Theory: It’s easy to suggest that Robinson only got 77.5% of the vote because of some, er, let’s call them outdated racial views of some voters. And I suspect that was part of it. But there was also the relative shortness of Robinson’s Major League career (he had 1,518 career hits), which — when viewed without any context at all — might give someone an excuse to not vote for the most important baseball player in the game’s history.

Then again, if you look at it with some context — such as the fact that he was not ALLOWED to play Major League Baseball until he was 28 and then played under the most intense pressure the game has ever known — then you wonder how anyone who used that “short career” excuse could look themselves in the mirror.

* * *

Mickey Mantle, 88.2%, 38 people did not vote for him.

Mantle — like a few others in the game’s history — was both blessed and cursed with the power of unlimited potential. It is what made him the hero of millions. It is why people who met him later in life would sometimes break down in tears. It is what made Bob Costas carry a Mantle baseball card with him wherever he went.

That power of unlimited potential also led people to believe that, somehow, his career was disappointing or, at the very least, less than it might have been. Mickey Mantle hit 536 home runs, won a triple crown, won three MVP awards, led the league in runs five times and homers four, had a career .300 batting average going into his final season and hit 18 World Series home runs, with his team winning six World Series titles. He’s one of the 15 best everyday players in the history of the game, and unquestionably a Hall of Famer. But, alas, peole could not help but believe it wasn’t as fantastic as it might have been without the knee injuries and late nights.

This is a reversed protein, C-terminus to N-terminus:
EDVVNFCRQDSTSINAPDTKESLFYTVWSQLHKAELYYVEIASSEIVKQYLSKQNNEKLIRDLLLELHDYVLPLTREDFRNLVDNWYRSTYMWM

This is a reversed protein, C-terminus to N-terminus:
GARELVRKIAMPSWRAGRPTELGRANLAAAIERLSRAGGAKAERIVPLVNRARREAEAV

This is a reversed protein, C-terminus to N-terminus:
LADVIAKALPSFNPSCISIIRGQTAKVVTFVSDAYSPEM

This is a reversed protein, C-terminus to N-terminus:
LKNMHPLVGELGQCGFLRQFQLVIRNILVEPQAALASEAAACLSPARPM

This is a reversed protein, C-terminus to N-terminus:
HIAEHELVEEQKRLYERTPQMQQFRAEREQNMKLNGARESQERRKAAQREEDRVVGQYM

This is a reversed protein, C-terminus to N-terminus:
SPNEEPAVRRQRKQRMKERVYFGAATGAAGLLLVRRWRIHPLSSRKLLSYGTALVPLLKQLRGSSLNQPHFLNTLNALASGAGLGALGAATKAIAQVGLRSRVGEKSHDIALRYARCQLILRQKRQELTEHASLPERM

Theory: I think Mantle is at the end of the Ted Williams-Stan Musial chain. Musial wasn’t quite as good as Williams. Mantle wasn’t quite as accomplished as Musial. And the dominoes fell.

* * *

Al Kaline, 88.3%, 40 people did not vote for him.

Three thousand hits. Ten Gold Gloves. A gentleman. An icon.

Theory: With Kaline, you can see a few cracks in the career if you want to see them. He was injured a lot and so played fewer than 140 games in half of his seasons. And his brilliance was in his consistency — and consistency is almost always undervalued. He never hit 30 home runs in a season, but hit between 25 and 29 seven times. He hit .340 as a 20 year old, and never again matched that but hit .300 or better either other times in a pitch-dominated era. His career did not scream out to the voters the way, say, Roberto Clemente’s career might have. But Kaline was almost exactly as valuable a player as Clemente over the whole career.